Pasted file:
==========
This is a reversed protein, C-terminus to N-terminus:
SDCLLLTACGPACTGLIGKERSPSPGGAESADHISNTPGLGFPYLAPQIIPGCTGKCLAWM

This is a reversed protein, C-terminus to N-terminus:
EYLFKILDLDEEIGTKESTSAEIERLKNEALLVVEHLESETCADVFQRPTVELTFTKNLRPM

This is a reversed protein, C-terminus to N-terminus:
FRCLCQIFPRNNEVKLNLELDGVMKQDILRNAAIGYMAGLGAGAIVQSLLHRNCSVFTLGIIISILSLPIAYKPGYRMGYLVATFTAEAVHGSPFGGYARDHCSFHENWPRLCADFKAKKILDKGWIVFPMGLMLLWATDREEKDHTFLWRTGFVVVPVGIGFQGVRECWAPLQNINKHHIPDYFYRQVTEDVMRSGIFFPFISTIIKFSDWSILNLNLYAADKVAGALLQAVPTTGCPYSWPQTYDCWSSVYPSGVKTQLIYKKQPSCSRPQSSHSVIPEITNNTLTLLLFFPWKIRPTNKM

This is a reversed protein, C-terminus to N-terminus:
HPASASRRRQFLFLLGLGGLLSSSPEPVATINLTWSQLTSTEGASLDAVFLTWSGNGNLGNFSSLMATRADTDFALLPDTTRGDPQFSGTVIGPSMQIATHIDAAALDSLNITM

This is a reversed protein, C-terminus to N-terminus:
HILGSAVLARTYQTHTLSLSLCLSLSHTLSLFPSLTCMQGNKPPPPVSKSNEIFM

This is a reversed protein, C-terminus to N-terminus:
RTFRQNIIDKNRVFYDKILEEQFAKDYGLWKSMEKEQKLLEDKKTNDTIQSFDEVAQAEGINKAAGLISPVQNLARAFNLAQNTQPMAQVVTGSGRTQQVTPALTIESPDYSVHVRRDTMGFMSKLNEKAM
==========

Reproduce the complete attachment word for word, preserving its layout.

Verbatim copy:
This is a reversed protein, C-terminus to N-terminus:
SDCLLLTACGPACTGLIGKERSPSPGGAESADHISNTPGLGFPYLAPQIIPGCTGKCLAWM

This is a reversed protein, C-terminus to N-terminus:
EYLFKILDLDEEIGTKESTSAEIERLKNEALLVVEHLESETCADVFQRPTVELTFTKNLRPM

This is a reversed protein, C-terminus to N-terminus:
FRCLCQIFPRNNEVKLNLELDGVMKQDILRNAAIGYMAGLGAGAIVQSLLHRNCSVFTLGIIISILSLPIAYKPGYRMGYLVATFTAEAVHGSPFGGYARDHCSFHENWPRLCADFKAKKILDKGWIVFPMGLMLLWATDREEKDHTFLWRTGFVVVPVGIGFQGVRECWAPLQNINKHHIPDYFYRQVTEDVMRSGIFFPFISTIIKFSDWSILNLNLYAADKVAGALLQAVPTTGCPYSWPQTYDCWSSVYPSGVKTQLIYKKQPSCSRPQSSHSVIPEITNNTLTLLLFFPWKIRPTNKM

This is a reversed protein, C-terminus to N-terminus:
HPASASRRRQFLFLLGLGGLLSSSPEPVATINLTWSQLTSTEGASLDAVFLTWSGNGNLGNFSSLMATRADTDFALLPDTTRGDPQFSGTVIGPSMQIATHIDAAALDSLNITM

This is a reversed protein, C-terminus to N-terminus:
HILGSAVLARTYQTHTLSLSLCLSLSHTLSLFPSLTCMQGNKPPPPVSKSNEIFM

This is a reversed protein, C-terminus to N-terminus:
RTFRQNIIDKNRVFYDKILEEQFAKDYGLWKSMEKEQKLLEDKKTNDTIQSFDEVAQAEGINKAAGLISPVQNLARAFNLAQNTQPMAQVVTGSGRTQQVTPALTIESPDYSVHVRRDTMGFMSKLNEKAM